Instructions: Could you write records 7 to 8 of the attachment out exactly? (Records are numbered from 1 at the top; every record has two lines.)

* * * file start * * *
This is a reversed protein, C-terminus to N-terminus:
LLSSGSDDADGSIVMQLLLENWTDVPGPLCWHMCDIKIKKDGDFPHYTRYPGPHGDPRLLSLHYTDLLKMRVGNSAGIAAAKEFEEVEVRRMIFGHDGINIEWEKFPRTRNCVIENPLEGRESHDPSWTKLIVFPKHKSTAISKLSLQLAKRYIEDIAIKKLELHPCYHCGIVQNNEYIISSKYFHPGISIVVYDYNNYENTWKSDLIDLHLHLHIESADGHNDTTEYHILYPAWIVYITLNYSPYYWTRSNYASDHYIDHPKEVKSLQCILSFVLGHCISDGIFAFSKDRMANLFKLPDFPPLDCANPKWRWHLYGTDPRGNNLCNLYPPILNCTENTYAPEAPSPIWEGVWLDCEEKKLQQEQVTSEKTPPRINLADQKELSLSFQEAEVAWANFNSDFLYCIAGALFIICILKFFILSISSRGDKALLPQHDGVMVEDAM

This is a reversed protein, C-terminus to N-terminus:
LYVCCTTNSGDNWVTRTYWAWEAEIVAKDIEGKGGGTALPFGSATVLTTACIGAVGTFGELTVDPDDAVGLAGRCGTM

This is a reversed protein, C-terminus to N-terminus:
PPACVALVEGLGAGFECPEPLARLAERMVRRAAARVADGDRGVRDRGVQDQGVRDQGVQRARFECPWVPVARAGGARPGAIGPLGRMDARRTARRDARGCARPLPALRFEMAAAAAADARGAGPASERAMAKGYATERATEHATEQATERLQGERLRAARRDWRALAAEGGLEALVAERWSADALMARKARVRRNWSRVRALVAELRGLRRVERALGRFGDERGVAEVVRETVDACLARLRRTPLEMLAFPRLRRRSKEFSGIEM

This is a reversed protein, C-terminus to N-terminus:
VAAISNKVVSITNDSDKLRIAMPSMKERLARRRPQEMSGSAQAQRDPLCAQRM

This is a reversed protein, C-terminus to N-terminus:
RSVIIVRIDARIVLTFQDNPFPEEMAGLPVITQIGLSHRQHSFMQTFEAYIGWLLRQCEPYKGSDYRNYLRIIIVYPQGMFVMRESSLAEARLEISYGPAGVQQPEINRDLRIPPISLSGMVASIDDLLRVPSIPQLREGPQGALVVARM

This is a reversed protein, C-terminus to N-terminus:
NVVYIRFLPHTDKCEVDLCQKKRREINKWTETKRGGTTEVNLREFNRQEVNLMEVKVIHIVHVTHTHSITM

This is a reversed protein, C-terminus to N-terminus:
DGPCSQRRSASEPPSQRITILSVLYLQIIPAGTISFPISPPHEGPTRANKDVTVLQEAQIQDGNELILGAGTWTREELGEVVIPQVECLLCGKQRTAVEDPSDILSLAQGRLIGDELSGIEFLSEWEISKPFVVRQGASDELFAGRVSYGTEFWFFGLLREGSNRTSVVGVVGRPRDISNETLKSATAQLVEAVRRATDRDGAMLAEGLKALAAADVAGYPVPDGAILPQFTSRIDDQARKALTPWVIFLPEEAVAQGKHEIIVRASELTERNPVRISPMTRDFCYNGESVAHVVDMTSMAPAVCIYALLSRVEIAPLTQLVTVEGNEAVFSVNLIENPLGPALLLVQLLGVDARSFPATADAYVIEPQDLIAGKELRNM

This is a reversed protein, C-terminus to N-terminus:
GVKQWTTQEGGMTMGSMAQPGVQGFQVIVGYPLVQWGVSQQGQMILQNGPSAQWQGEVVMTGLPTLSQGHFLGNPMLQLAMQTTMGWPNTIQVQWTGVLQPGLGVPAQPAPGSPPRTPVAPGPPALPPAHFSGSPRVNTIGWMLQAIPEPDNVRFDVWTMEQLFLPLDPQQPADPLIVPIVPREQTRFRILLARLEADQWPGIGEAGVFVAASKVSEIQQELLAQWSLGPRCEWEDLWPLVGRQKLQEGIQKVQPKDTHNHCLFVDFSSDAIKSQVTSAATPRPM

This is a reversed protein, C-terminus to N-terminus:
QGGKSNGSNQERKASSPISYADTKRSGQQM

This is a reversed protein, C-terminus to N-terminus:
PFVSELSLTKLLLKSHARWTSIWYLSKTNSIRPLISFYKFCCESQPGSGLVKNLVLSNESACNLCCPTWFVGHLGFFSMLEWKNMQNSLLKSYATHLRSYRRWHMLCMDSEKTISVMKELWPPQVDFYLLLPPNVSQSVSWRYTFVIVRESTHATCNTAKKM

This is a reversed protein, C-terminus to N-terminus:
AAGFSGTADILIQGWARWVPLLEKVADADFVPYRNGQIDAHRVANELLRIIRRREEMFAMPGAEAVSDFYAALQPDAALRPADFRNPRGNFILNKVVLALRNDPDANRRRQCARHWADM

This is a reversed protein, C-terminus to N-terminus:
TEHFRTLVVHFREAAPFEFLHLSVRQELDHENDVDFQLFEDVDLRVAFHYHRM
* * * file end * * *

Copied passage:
This is a reversed protein, C-terminus to N-terminus:
DGPCSQRRSASEPPSQRITILSVLYLQIIPAGTISFPISPPHEGPTRANKDVTVLQEAQIQDGNELILGAGTWTREELGEVVIPQVECLLCGKQRTAVEDPSDILSLAQGRLIGDELSGIEFLSEWEISKPFVVRQGASDELFAGRVSYGTEFWFFGLLREGSNRTSVVGVVGRPRDISNETLKSATAQLVEAVRRATDRDGAMLAEGLKALAAADVAGYPVPDGAILPQFTSRIDDQARKALTPWVIFLPEEAVAQGKHEIIVRASELTERNPVRISPMTRDFCYNGESVAHVVDMTSMAPAVCIYALLSRVEIAPLTQLVTVEGNEAVFSVNLIENPLGPALLLVQLLGVDARSFPATADAYVIEPQDLIAGKELRNM

This is a reversed protein, C-terminus to N-terminus:
GVKQWTTQEGGMTMGSMAQPGVQGFQVIVGYPLVQWGVSQQGQMILQNGPSAQWQGEVVMTGLPTLSQGHFLGNPMLQLAMQTTMGWPNTIQVQWTGVLQPGLGVPAQPAPGSPPRTPVAPGPPALPPAHFSGSPRVNTIGWMLQAIPEPDNVRFDVWTMEQLFLPLDPQQPADPLIVPIVPREQTRFRILLARLEADQWPGIGEAGVFVAASKVSEIQQELLAQWSLGPRCEWEDLWPLVGRQKLQEGIQKVQPKDTHNHCLFVDFSSDAIKSQVTSAATPRPM